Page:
The word continuous in Continuous Improvement gives the impression that it is good to do improvements as fast as possible on any part in a system. This has led to tremendous misconceptions about the meaning of Continuous Improvement and when and how it can be performed. This can be seen especially in Agile product development using the Continuous Improvement from Toyota/Lean production, with their, close to autonomous, production processes, without consideration about the change of context; from a clear to a complex context. This together with a focus on queues in Agile, due to the misunderstanding of WIP inventories in Toyota/Lean Production, has many times led to a culture of non-planning. Planning is context free and is something our specie has known since ancient times, a necessity to avoid a mess. Since queues are only a symptom, neither WIP Limits, nor Process Cycle Efficiency calculations nor other measurements, nor any other method, can solve the problem with queues directly. Only taking care of the root causes to queues can and no Continuous Improvement in the world can make it better either, it will only sub-optimize on the whole. All problems are generated by non-existent mid- and long-term planning, and the focus on that teams with their Continuous Improvement for the respective team, that they can fix these problems (symptoms), can be seen exactly with two pain points in the middle of the picture.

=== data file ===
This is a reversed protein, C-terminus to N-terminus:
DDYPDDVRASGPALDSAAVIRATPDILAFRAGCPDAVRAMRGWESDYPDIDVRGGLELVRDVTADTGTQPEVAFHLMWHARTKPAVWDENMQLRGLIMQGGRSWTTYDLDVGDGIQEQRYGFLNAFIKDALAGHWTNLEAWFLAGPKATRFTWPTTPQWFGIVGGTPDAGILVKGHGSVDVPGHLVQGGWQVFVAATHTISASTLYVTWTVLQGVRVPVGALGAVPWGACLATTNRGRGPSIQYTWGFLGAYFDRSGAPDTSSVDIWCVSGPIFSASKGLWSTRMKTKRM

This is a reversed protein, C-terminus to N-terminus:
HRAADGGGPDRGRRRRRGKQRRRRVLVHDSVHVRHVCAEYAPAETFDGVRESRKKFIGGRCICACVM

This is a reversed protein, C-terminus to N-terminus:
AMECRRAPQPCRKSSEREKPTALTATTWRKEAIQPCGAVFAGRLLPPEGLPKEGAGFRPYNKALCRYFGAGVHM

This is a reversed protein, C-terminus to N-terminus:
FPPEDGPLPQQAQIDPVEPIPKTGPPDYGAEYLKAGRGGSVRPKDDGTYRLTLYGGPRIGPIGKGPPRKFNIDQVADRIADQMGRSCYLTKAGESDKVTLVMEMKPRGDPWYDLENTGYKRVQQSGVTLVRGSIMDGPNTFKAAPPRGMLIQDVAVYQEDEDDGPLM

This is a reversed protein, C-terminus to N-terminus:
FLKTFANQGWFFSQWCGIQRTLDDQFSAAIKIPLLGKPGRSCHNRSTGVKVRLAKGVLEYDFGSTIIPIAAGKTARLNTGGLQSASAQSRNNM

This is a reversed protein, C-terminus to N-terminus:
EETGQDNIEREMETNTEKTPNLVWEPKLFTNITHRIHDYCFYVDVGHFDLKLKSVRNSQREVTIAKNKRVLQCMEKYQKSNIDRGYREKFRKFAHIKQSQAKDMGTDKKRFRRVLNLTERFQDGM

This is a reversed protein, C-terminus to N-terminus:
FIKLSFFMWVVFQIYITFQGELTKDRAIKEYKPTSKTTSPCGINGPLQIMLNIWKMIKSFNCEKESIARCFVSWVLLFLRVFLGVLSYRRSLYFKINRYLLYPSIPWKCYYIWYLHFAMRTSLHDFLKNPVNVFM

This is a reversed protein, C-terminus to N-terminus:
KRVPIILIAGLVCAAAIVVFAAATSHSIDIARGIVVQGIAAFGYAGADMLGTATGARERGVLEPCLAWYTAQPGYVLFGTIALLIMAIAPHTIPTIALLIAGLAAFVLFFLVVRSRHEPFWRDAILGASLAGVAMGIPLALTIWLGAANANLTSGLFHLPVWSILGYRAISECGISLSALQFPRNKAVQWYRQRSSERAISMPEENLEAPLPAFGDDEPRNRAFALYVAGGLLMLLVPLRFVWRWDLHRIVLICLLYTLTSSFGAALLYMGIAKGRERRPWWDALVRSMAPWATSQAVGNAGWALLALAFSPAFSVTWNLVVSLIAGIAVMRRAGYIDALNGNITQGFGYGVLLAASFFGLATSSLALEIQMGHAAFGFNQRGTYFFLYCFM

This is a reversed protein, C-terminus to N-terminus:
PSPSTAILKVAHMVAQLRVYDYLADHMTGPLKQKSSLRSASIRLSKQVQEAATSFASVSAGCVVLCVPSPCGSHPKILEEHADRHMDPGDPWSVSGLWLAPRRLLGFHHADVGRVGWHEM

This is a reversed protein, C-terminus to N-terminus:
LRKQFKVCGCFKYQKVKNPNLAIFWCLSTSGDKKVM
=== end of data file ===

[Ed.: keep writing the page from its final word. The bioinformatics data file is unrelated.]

But, as always, the smaller the system is, the easier it is and sometimes possible to take short-cuts. This means that for a few teams doing a small software system it is possible to understand when PDCA can be done and when it cannot be done, in the same way that we can have emergent architecture/design as well as very little documented information for small systems. But, when the software system is big, the complexity and all the interdependencies between the teams and the dependencies within the software code, makes it impossible to differ an organizational problem, from something that is working, but which we can make better. It is then no longer possible to judge when Continuous Improvements can be done or not.